Blue hour photography Tips and tricks for your amazing blue hour photos


Blue hour photography

Blue hour is the time of day straight after golden hour as the sun sinks into the horizon, where the light transitions effortlessly from warm and golden to cool and blue. Although the colour temperature becomes much cooler, the light remains soft and directional, making it a great time to take pictures. The light at this time of day is particularly magical; in addition to the blue hues, there may be streaks of pink, purple and red in the sky. The ambient blue light can evoke a multitude of feelings such as serenity, nostalgia, melancholy, or even romance, making it a favourable time for taking visually interesting and emotive photos. 

While there is a huge trend in golden hour photography at the moment, we think that blue hour photography is the best-kept secret. If you want unique photos to stand out in a sea of golden hour images, you have to try out blue hour photography.

If you’re interested in blue hour photography for beginners, the post will discuss the best techniques for taking blue hour photos. We will cover:

    • Blue hour meaning
    • Blue hour vs golden hour photography
    • Blue hour photography tips
    • Blue hour photography ideas


Blue hour photography meaning


Blue hour meaning

Blue occurs twice a day, before the sun rises in the morning, and immediately after the sun sets in the evening. It is called ‘blue hour’ because this is the period before or after the golden hour (depending on when you shoot) where the light looks blue. Although it is referred to as the blue hour, this window of time is actually much shorter than an hour, with the blue light lasting from only 20-40 minutes. The length of the blue hour varies depending on your location and the season. Using the Photographer’s Ephemeris app, you can pinpoint the exact time of the blue hour in your location to plan for your shoot.


Blue hour vs golden hour photography

    • As we mentioned, blue hour happens before the sunrise golden hour or after sunset golden hour. Like golden hour, the light is still soft and directional, making it a perfect time to take pictures. 
    • The blue hour light is cooler in colour temperature than golden hour, which is perfect if you’re going for a moodier feel.
    • Golden hour light tends to evoke feelings of warmth and happiness, while blue hour light is suited for photography with more emotional nuance – think tranquillity, or even melancholy. 
    • Blue hour is short, perhaps even shorter than golden hour, which means the light falls rapidly, changing minute to minute. You need to act fast!


Blue hour photography tips

Here are some tips to help you take the best blue hour photos.

Camera settings

As blue hour is the perfect time to get a wide shot of your environment, keep the aperture reasonably narrow, preferably f/9 – f/14. As the light is falling at this time, your ISO should be around 100 or 200, but adjust according to the level of noise in your image. As it’s beginning to get fairly dark at this time, the shutter speed should be approximately 5 seconds to allow enough light into your camera. Experimentation is key. Because the light is falling quickly you may need to adjust your settings for the perfect exposure, but Aperture Priority Mode may come in handy here.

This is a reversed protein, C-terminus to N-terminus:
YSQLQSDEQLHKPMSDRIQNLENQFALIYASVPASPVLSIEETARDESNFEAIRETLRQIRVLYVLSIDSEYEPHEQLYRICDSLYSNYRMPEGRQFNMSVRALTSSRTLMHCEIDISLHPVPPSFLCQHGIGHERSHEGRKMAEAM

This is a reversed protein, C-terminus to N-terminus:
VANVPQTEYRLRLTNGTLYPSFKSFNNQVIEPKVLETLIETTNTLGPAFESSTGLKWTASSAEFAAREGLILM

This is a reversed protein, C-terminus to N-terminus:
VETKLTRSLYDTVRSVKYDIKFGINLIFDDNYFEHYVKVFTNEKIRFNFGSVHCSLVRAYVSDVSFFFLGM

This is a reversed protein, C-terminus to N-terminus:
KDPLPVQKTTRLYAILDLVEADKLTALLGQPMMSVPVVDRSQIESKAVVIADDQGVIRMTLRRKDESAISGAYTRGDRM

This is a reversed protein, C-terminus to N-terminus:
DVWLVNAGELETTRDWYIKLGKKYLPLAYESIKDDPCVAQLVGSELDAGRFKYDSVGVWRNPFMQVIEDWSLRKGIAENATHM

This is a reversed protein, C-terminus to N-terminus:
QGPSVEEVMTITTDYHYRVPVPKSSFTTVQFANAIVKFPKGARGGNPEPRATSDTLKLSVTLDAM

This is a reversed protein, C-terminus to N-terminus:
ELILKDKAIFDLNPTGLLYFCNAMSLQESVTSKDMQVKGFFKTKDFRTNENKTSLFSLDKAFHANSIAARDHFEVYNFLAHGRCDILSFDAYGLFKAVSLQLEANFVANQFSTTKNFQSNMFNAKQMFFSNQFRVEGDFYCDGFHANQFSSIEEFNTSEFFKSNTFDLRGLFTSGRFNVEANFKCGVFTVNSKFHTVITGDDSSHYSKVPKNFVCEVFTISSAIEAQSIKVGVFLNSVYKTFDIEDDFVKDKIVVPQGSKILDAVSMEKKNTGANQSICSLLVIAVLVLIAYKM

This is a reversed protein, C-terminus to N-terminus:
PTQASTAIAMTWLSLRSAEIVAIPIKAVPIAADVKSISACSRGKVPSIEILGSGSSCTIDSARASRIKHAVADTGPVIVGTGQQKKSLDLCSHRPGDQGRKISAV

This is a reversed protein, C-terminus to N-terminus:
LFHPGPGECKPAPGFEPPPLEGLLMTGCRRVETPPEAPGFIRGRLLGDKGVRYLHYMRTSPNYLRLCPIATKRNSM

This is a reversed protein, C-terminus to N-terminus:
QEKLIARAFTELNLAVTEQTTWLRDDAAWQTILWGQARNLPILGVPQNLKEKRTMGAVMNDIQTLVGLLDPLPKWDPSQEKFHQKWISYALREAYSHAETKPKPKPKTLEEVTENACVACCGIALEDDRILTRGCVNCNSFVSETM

White balance

Auto white balance is a definite photography faux-pas in a blue hour situation. The vibrant blue hues will be dulled if you use AWB, so adjust it to around 6500K instead, to keep the colours vivid.

Use a reflector

If you’re taking portraits, we would recommend using a reflector as it’s beginning to get quite dark at this time, and your subject will have shadows on their face. Using a silver reflector will enhance the blue hues even more.

Work quickly

As we mentioned, the blue hour window only lasts around 20-40 minutes so you have to be snappy. Planning your shoot beforehand is a good idea to be as efficient as possible and get the shots you need.

Embrace the flaws

As a photographer one of the challenges of the work is adapting to the changes in the environment, but it’s also what makes it fun. In this situation, we recommend going with the flow and embracing the impromptu nature of blue hour. If you mess up and you don’t change the ISO, the noise might enhance your images by adding some aesthetic grain to your picture. If your camera shakes, the motion blur might enhance the moody feel of your photo. If the weather switches up suddenly, try to improvise and adapt, creating a different emotional tone in your photos.


Blue hour photo tips


Blue hour photography ideas

Blue hour casts a very flattering light, making it a good time for taking all kinds of photos.

  • Portraits look great in blue hour, casting a magical blue glow on your subject. If you’re shooting couples portraits, blue light is still romantic, but more unique than golden hour.
  • Travel photos will automatically look better at blue hour, especially if there is a beach or a body of water involved, creating a visually appealing dynamic of water meeting the blue sky.
  • Landscape photos will look great at blue hour; open space reflects the blue light well and makes your environment stand out even more.
  • Blue hour is especially apt for cityscape photos as the yellow glow from streetlights and buildings against the blue hues creates an interesting contrast.
  • Blue hour is also a great time for silhouette photography.


We hope you found our beginners guide to blue hour photography useful!

If you would like a photographer to take photos for you at blue hour, book with Splento. At Splento, we provide you with experienced, reliable, on-demand photographers at an affordable rate. Contact us today to see how we can assist you.


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